Showing where beetles will kill trees if left unchecked
Bark beetles are insects about a centimetre long. They lay their eggs under the bark of trees and as the larvae hatch, they start eating. A single larva, or even a dozen, don’t do that much damage. However, when there are more, they have the ability to kill entire forests. During her own startup experience, Lisa Broekhuizen worked on forest pest risk assessment in European forestries. Today, at Space4Good she continues this work, helping foresters prevent damage from bark beetles.
At first, bark beetles target weakened or dead trees. From there, they reproduce and as they gain in number, the beetles start targeting healthy trees. As populations grow, entire forests can be destroyed. While technology hasn’t advanced to the point where we can see these centimetre long bugs from space, we can do the next best thing. We look where they are likely to be.
The large destruction by these beetles is not natural, at least not in most European forests. Over time humans have selectively logged certain trees. By changing the forest composition, larger numbers of pest insects were able to spread. Additionally, climate change has resulted in longer summers and warmer winters, meaning more generations of beetles are developing per year and more adults surviving the winter resulting in an exponential population increase in these insects in early spring.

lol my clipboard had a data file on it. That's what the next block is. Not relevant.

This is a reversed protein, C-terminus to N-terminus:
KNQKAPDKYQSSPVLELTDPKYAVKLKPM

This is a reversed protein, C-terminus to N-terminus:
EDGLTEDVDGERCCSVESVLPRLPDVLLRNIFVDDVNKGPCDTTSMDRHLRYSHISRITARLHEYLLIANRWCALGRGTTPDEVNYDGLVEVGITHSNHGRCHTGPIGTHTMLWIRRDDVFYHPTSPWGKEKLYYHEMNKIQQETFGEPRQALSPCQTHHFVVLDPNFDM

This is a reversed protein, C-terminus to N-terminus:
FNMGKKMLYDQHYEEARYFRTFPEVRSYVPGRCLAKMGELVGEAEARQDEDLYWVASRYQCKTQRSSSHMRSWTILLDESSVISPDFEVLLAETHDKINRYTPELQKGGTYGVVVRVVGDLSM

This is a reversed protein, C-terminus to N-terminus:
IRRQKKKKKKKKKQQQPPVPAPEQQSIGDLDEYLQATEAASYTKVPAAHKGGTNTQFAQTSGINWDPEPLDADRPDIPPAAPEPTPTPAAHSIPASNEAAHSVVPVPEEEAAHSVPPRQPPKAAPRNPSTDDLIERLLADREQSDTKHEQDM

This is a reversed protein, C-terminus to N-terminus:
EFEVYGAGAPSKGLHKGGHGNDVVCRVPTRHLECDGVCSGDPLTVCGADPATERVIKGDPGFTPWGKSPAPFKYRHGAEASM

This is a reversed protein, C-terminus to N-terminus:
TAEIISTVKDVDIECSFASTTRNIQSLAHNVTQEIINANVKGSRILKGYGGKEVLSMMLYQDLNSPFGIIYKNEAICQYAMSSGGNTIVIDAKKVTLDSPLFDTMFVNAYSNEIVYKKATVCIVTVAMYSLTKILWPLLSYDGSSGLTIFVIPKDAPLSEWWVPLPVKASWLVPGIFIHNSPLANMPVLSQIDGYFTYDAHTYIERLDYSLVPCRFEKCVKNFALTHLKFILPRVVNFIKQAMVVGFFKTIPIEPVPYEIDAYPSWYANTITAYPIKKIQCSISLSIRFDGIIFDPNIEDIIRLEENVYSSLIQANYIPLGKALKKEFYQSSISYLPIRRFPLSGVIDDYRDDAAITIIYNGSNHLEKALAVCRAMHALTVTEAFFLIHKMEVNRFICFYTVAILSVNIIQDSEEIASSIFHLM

Bark beetles reproduce under particular conditions. By taking into consideration forest age, vegetation moisture, temperature and tree characteristics we can ascertain likely areas of bark beetle breeding. Many of these we know from foresters, and now we can also detect this from space. Based on all the past bark beetle activity that the foresters have gathered, we trained an algorithm to identify the highest risk areas. This is combined with satellite data indicating forest health developments from Sentinel 2.
Every couple of days we have a new data input, which we compare with data of the past five years. By combining the data in our models, we see if the forest is developing as it should, or if there is a reason for alarm. We can then go on to predict where there is a high risk for forest destruction in the future and flag it as a potentially high-risk zone. Foresters can then investigate these areas specifically to best mitigate the infestations.
However, like most things, it’s not that simple. A sick tree, or a tree missing a branch, does not mean there is an insect outbreak. To combat this, we combine our findings with a phonology module. This looks into the development of the beetles and is a good measure for population size. We investigate temperature over time to further determine the high-risk periods. We can then indicate this so that the foresters can take this information into account in the field.
Over the bark beetle season (March — November) 2020 the model was deployed in Switzerland. Although the beetles are no longer reproducing, some survive under fallen leaves and eggs remain developing under the bark. We use this precious time to assess how well the model performed, and make adjustments for next year where we aim to continue our work monitoring these beetles from space.
Originally published at https://www.space4good.com on November 26, 2020.